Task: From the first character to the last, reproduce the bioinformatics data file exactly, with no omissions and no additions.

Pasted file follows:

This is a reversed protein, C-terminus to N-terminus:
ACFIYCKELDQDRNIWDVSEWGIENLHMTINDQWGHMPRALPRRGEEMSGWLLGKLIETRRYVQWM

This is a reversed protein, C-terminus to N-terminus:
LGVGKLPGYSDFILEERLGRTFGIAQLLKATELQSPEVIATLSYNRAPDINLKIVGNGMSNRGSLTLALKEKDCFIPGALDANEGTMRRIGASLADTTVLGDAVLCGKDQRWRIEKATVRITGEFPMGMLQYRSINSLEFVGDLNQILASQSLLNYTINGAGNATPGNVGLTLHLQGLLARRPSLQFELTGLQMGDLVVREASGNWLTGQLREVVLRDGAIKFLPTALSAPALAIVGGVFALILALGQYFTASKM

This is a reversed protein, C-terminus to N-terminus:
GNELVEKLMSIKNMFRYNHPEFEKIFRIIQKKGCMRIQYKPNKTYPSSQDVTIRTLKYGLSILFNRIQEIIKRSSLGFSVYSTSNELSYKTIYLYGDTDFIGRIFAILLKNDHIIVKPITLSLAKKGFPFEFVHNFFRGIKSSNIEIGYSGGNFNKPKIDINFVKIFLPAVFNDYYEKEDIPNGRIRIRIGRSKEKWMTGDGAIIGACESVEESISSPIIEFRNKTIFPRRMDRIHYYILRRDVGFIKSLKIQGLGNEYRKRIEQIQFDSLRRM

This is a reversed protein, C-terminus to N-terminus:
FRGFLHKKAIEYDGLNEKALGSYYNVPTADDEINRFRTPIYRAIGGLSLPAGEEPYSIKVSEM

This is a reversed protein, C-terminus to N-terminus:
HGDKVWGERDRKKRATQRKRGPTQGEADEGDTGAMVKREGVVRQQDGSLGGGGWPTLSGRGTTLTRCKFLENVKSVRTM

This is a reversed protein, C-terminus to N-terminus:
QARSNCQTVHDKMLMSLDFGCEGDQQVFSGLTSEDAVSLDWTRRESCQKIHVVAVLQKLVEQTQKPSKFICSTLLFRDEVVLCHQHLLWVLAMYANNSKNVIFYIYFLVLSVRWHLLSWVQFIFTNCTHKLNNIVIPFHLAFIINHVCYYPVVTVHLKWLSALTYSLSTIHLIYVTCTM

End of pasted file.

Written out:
This is a reversed protein, C-terminus to N-terminus:
ACFIYCKELDQDRNIWDVSEWGIENLHMTINDQWGHMPRALPRRGEEMSGWLLGKLIETRRYVQWM

This is a reversed protein, C-terminus to N-terminus:
LGVGKLPGYSDFILEERLGRTFGIAQLLKATELQSPEVIATLSYNRAPDINLKIVGNGMSNRGSLTLALKEKDCFIPGALDANEGTMRRIGASLADTTVLGDAVLCGKDQRWRIEKATVRITGEFPMGMLQYRSINSLEFVGDLNQILASQSLLNYTINGAGNATPGNVGLTLHLQGLLARRPSLQFELTGLQMGDLVVREASGNWLTGQLREVVLRDGAIKFLPTALSAPALAIVGGVFALILALGQYFTASKM

This is a reversed protein, C-terminus to N-terminus:
GNELVEKLMSIKNMFRYNHPEFEKIFRIIQKKGCMRIQYKPNKTYPSSQDVTIRTLKYGLSILFNRIQEIIKRSSLGFSVYSTSNELSYKTIYLYGDTDFIGRIFAILLKNDHIIVKPITLSLAKKGFPFEFVHNFFRGIKSSNIEIGYSGGNFNKPKIDINFVKIFLPAVFNDYYEKEDIPNGRIRIRIGRSKEKWMTGDGAIIGACESVEESISSPIIEFRNKTIFPRRMDRIHYYILRRDVGFIKSLKIQGLGNEYRKRIEQIQFDSLRRM

This is a reversed protein, C-terminus to N-terminus:
FRGFLHKKAIEYDGLNEKALGSYYNVPTADDEINRFRTPIYRAIGGLSLPAGEEPYSIKVSEM

This is a reversed protein, C-terminus to N-terminus:
HGDKVWGERDRKKRATQRKRGPTQGEADEGDTGAMVKREGVVRQQDGSLGGGGWPTLSGRGTTLTRCKFLENVKSVRTM

This is a reversed protein, C-terminus to N-terminus:
QARSNCQTVHDKMLMSLDFGCEGDQQVFSGLTSEDAVSLDWTRRESCQKIHVVAVLQKLVEQTQKPSKFICSTLLFRDEVVLCHQHLLWVLAMYANNSKNVIFYIYFLVLSVRWHLLSWVQFIFTNCTHKLNNIVIPFHLAFIINHVCYYPVVTVHLKWLSALTYSLSTIHLIYVTCTM